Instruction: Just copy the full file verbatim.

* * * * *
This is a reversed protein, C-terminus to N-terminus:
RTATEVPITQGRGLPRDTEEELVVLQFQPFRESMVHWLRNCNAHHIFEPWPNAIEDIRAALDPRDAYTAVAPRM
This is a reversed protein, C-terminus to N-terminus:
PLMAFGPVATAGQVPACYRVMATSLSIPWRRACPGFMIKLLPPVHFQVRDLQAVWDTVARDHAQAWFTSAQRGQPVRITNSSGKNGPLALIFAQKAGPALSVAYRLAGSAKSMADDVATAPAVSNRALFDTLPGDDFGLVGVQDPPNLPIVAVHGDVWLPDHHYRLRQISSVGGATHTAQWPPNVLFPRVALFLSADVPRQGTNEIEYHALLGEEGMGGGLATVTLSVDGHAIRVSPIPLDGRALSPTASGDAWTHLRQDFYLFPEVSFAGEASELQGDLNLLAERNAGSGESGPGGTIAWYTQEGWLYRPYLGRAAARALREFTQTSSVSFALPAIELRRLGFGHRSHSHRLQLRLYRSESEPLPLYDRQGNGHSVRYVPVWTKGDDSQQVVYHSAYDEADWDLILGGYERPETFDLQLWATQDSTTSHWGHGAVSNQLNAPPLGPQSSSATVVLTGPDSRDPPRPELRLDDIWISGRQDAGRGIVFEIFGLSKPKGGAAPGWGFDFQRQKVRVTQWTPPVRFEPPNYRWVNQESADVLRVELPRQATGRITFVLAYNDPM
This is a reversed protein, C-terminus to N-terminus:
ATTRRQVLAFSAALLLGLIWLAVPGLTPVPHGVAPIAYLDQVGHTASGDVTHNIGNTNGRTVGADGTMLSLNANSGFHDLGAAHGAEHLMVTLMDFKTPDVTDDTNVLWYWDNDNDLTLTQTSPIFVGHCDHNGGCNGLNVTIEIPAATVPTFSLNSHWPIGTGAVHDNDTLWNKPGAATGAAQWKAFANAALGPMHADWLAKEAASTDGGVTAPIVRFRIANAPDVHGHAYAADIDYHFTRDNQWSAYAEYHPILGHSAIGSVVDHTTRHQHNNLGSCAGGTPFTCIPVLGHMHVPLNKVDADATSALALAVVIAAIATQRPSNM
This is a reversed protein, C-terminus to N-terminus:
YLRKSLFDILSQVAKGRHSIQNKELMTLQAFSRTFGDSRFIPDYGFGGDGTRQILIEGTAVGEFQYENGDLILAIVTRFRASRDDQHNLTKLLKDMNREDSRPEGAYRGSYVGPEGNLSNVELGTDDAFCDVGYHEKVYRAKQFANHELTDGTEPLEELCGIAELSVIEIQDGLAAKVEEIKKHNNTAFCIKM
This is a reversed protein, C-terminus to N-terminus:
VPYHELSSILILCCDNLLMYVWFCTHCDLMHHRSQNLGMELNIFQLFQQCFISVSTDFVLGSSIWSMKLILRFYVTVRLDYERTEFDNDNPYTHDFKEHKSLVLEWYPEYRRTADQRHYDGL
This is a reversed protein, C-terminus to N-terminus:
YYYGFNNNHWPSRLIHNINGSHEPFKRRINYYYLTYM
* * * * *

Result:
This is a reversed protein, C-terminus to N-terminus:
RTATEVPITQGRGLPRDTEEELVVLQFQPFRESMVHWLRNCNAHHIFEPWPNAIEDIRAALDPRDAYTAVAPRM
This is a reversed protein, C-terminus to N-terminus:
PLMAFGPVATAGQVPACYRVMATSLSIPWRRACPGFMIKLLPPVHFQVRDLQAVWDTVARDHAQAWFTSAQRGQPVRITNSSGKNGPLALIFAQKAGPALSVAYRLAGSAKSMADDVATAPAVSNRALFDTLPGDDFGLVGVQDPPNLPIVAVHGDVWLPDHHYRLRQISSVGGATHTAQWPPNVLFPRVALFLSADVPRQGTNEIEYHALLGEEGMGGGLATVTLSVDGHAIRVSPIPLDGRALSPTASGDAWTHLRQDFYLFPEVSFAGEASELQGDLNLLAERNAGSGESGPGGTIAWYTQEGWLYRPYLGRAAARALREFTQTSSVSFALPAIELRRLGFGHRSHSHRLQLRLYRSESEPLPLYDRQGNGHSVRYVPVWTKGDDSQQVVYHSAYDEADWDLILGGYERPETFDLQLWATQDSTTSHWGHGAVSNQLNAPPLGPQSSSATVVLTGPDSRDPPRPELRLDDIWISGRQDAGRGIVFEIFGLSKPKGGAAPGWGFDFQRQKVRVTQWTPPVRFEPPNYRWVNQESADVLRVELPRQATGRITFVLAYNDPM
This is a reversed protein, C-terminus to N-terminus:
ATTRRQVLAFSAALLLGLIWLAVPGLTPVPHGVAPIAYLDQVGHTASGDVTHNIGNTNGRTVGADGTMLSLNANSGFHDLGAAHGAEHLMVTLMDFKTPDVTDDTNVLWYWDNDNDLTLTQTSPIFVGHCDHNGGCNGLNVTIEIPAATVPTFSLNSHWPIGTGAVHDNDTLWNKPGAATGAAQWKAFANAALGPMHADWLAKEAASTDGGVTAPIVRFRIANAPDVHGHAYAADIDYHFTRDNQWSAYAEYHPILGHSAIGSVVDHTTRHQHNNLGSCAGGTPFTCIPVLGHMHVPLNKVDADATSALALAVVIAAIATQRPSNM
This is a reversed protein, C-terminus to N-terminus:
YLRKSLFDILSQVAKGRHSIQNKELMTLQAFSRTFGDSRFIPDYGFGGDGTRQILIEGTAVGEFQYENGDLILAIVTRFRASRDDQHNLTKLLKDMNREDSRPEGAYRGSYVGPEGNLSNVELGTDDAFCDVGYHEKVYRAKQFANHELTDGTEPLEELCGIAELSVIEIQDGLAAKVEEIKKHNNTAFCIKM
This is a reversed protein, C-terminus to N-terminus:
VPYHELSSILILCCDNLLMYVWFCTHCDLMHHRSQNLGMELNIFQLFQQCFISVSTDFVLGSSIWSMKLILRFYVTVRLDYERTEFDNDNPYTHDFKEHKSLVLEWYPEYRRTADQRHYDGL
This is a reversed protein, C-terminus to N-terminus:
YYYGFNNNHWPSRLIHNINGSHEPFKRRINYYYLTYM